dighalloween

dighalloween

Hallowe'en Rift, Mendip Hills

Excursions [and other notes] involved in the exploration of Hallowe'en Rift; a cave, so far, formed within Triassic Dolomitic Conglomerate.

The exploration of Hallowe'en Rift was started in 1982 by Trevor Hughes with other members of the Bristol Exploration Club, then during the early 1990's Vince Simmonds and other, mostly, local diggers were active at a number of locations within the cave, including the start of the present dig with Graham Johnson in December 1991. The current phase of exploration was commenced in 2009, with the majority of the early work being carried out by Vince Simmonds and Alex Gee, now the regular team includes Rob 'Tav' Taviner, Graham 'Jake' Johnson, Nick Hawkes, Matt Tuck, Jonathon Riley, Paul 'Brockers' Brock, Roz Simmonds, Duncan Price and Mike Moxon. There has been occasional help from others including Mike Willett, John 'Tangent' Williams, Pete Bolt, Bob Smith, Callum and Hazel Simmonds, with regular guest appearances by that well-known antipodean, Ray Deasy.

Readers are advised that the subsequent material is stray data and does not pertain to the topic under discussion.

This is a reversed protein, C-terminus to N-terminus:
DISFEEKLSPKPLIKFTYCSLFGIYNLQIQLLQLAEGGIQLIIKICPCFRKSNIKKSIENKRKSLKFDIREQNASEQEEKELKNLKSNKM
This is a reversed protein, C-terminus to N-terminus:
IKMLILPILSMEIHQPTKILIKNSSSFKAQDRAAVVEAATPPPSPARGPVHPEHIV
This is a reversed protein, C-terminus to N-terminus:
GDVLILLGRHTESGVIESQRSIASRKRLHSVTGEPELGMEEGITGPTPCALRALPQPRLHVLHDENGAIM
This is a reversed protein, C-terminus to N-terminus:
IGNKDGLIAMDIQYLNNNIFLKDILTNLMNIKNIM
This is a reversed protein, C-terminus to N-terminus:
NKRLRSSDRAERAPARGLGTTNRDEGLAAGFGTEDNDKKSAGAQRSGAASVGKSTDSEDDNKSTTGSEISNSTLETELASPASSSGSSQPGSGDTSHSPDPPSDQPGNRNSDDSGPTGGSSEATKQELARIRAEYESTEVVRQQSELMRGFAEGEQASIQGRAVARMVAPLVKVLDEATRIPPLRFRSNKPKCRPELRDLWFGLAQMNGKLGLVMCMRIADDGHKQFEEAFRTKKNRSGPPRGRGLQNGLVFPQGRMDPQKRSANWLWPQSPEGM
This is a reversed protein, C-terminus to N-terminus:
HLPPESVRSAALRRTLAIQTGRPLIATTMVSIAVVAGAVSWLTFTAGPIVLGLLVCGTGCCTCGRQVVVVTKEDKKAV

20th October 2018

digging 2018Posted by Vince Simmonds Sun, October 21, 2018 07:42:36

With Jonathon, Brockers, Nick, Tav and Alex

Continued the digging effort to the south-west side of the entrance (downstream), enlarging Quiet John’s dig. Jake, Nick and I, with others, had dug there in the early 90s. It is rather snug in places. Jonathon, Nick and Brockers were all digging, filling bags and moving rocks. Tav was dragging the loaded skip back, not always with ease, to transfer the load into the skip to the surface, where Alex was hauling the skip out of the cave.
I was on the surface too, wall-building and emptying the bags. It was a glorious autumnal morning in the warm sunshine and soon had to remove the oversuit.

Alex rued the mention of a slow start to the morning’s session as the flow of bags and rocks accelerated. A sterling effort by Alex, 107 loads to the surface; 82 bags were emptied and re-bundled to be returned underground at the end of the session, and 25 skip-loads of rock, most of which was incorporated into the wall.









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